CRAFT POINT | WTF‽ What’s a ‽


interrobang artIsn’t it just so annoying when a stranger bursts your personal space bubble and decides to tell you the winding tale of his life story that you are most certain will never have an end?!?

I mean, really, aren’t there just times when someone has been speaking for, like, ever, and you’re like WTF?!? because how the hell can someone talk for that long?!?

And furthermore isn’t it irritating when people use four sentences to get across a point they could have made in one?!?

That last example annoys the hell out of me. A lot. I like short. Succinct. A get-to-the-point-ness type of writing. Why waste space? Tighten up, people, tighten up those sentences.

Due to this word nerd/picky editor/grammar snob characteristic trait of mine, I have recently fallen in love with the interrobang.

The what?

The interrobang!

The interrobang?!?

  interro 1st sentence

Well lookey there! She’s right there! She’s that bit of punctuation that looks like a question mark with an absurdly large erection. (Yes, people. Open up your little false gender dichotomy minds. It is absolutely plausible and badass to refer to the question mark as “she”and then further comment that she has an erection. Just accept it). So, I implore you to take another look above and notice the symbol positioned post- “interrobang” in the sentence that is one parenthetical and three sentences prior to this sentence. If you’re still stuck on thinking about how gender exists on a spectrum and is not a dichotomy, then try this one: you see that capital P with a hat on and a foot severed from its body? That, my dear, is the interrobang.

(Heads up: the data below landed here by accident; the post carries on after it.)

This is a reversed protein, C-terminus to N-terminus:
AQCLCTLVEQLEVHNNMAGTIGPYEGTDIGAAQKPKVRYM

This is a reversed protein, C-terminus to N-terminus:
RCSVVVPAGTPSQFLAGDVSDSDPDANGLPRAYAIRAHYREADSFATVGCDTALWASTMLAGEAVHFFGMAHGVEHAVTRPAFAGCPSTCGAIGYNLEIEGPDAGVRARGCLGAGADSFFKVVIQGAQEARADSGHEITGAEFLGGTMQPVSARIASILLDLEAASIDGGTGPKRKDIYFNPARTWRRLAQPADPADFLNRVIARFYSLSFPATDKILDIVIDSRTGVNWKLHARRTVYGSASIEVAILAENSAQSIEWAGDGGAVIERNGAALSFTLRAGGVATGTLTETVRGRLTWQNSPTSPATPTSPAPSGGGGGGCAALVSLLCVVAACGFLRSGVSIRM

Think something is fantastic and confounding? (Re: female subject with an erection). Then don’t waste space with question mark exclamation point question mark, interrobang it!

Interrobang small2


interro 3rd sentence



Two gold stars for you today, one for each new thing you learned: 

  interr second sentence

2) She has an erection.


Chelsey Clammer received her MA in Women’s Studies from Loyola University Chicago, and is currently enrolled in the Rainier Writing Workshop MFA program. She has been published in The Rumpus, Atticus Review, and The Nervous Breakdown among many others, and has an essay forthcoming in the South Loop Review. She is an award-winning and Pushcart Prize nominee essayist. Clammer is the Managing Editor and Nonfiction Editor for The Doctor T.J. Eckleburg Review, as well as a columnist and workshop instructor for the journal. She is also the Nonfiction Editor for The Dying Goose. Her first collection of essays, There is Nothing Else to See Here, is forthcoming from The Lit Pub, Fall 2014. You can read more of her writing at:




Chelsey Clammer
Chelsey Clammer is an award-winning essayist who has been published in The Rumpus, Essay Daily, The Water~Stone Review and Black Warrior Review among many others. She is the Essays Editor for The Nervous Breakdown. Her first collection of essays, BodyHome, was released from Hopewell Publishing in Spring 2015. Her second collection of essays, There Is Nothing Else to See Here, is forthcoming from The Lit Pub. You can read more of her writing at